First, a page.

Meals on Wheels: MSU's Eat at State food truck continues to promote local food systems

The Eat at State “On-the-Go” food truck continues to find success by using MSU-grown and locally made ingredients.

From the Eat at State Culinary Services (department of Residential and Hospitality Services) website.
From the Eat at State Culinary Services (department of Residential and Hospitality Services) website.

Recent visitors to the Michigan State University campus might have seen a large green truck with a metal awning protruding out the side, harboring the deliciously enticing smell of cheeseburgers in the afternoon.

Catch it at the right time of day and it was probably surrounded by a group of hungry students, rain or shine, eagerly lined up to grab a bite. This mysterious green truck is known to students and faculty as the Eat at State “On-the-Go” food truck, a great stop for lunch and, as some know, a great resource for supporting local food systems in the Greater Lansing area.

The food truck, opened in the fall of 2012, was a relief to students who lived in the area of Shaw Dining Hall which was shut down at the time for renovations. Culinary Services’ Corporate Chef, Kurt Kwiatkowski, originally conceived the idea for the truck but it wasn’t until 2012 that his dream became reality.

“When we realized we were going to have problems taking care of our guests during [Shaw Dining Hall] construction, we brought the idea of the food truck back out and we leased a truck.”

Though Shaw would reopen in January 2013 under the new name The Vista, the food truck would stick around. Today, the truck stops at various destinations each weekday (one per day) and prides itself on seasonal menus and “Special Entrée of the Day” meals continuing to serve the campus. The truck itself is operated by Culinary Services at MSU, a part of the Residential and Hospitality Services Department. As a result, everyday meals and weekly specials are available at no extra cost to students with a meal plan as part of a weekday flex option called the “Combo-X-Change,” something many students take advantage of.

“When the weather was halfway decent, we were serving between 250 and 300 meals just for lunch,” Kwiatkowski said.

“On-the-Go” is the first to emphasize its use of ingredients grown or made in the East Lansing and Okemos areas. The beef is “hand-pressed,” and straight off of MSU’s cattle farm. All cheese used on the truck is also MSU cheese, the same varieties can be found for sale in the MSU Dairy Store that has locations in Anthony Hall and the Union. The MSU Student Organic Farm also plays a part in supplying food to “On-the-Go.” According Kwiatkowski, produce from the farm is used whenever possible and available – even saying the spinach in their grilled cheese’s spinach pesto is from the farm.  Also from the community are the bread and buns, which are provided by a bakery, Breadsmith of Okemos that is locally owned and operated.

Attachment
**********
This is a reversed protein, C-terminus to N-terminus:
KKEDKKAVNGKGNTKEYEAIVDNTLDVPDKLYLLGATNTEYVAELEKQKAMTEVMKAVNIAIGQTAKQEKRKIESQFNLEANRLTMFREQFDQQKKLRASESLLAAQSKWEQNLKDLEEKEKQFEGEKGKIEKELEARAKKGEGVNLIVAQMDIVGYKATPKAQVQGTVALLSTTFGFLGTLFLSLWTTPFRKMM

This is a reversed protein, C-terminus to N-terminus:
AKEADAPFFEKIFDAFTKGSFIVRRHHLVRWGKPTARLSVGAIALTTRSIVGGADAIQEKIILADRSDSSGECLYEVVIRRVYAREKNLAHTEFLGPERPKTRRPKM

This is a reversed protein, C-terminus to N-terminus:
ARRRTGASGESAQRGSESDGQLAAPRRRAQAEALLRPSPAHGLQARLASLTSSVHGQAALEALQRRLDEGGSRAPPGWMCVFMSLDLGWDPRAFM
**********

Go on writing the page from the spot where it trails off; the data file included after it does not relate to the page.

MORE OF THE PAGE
In 2013, the “On-the-Go” food truck was given honorable mention in local news service MLive’s “Michigan’s Best Burger 2013” competition. Later that year, the truck was honored by the National Association of College and University Food Services  and awarded first place in the “2013 best local food recipe” category.

The food truck has also added late-night hours, serving a few locations around campus for an after-dinner bite, an activity which serves around 150 meals nightly, according to Kwiatkowski. Though hours for the truck can be found on the Eat at State website and a weekly email update is offered, the Culinary Services’ Twitter handle, @EatatState regularly updates the community on the status of the truck, which is a popular resource for students on the go. As for the future of the truck, Kwiatkowski said the university is in the market to buy a truck so “On-the-Go” can be permanent. Concerning the future truck’s signature items, he said the concept of “global street food” is being explored while still keeping in mind the local food resources they currently have at their disposal.

Michigan State University Extension promotes the use of local food systems for your everyday food needs both in restaurants as prepared food and in your home. For more information on local food systems, contact a community food systems educator.

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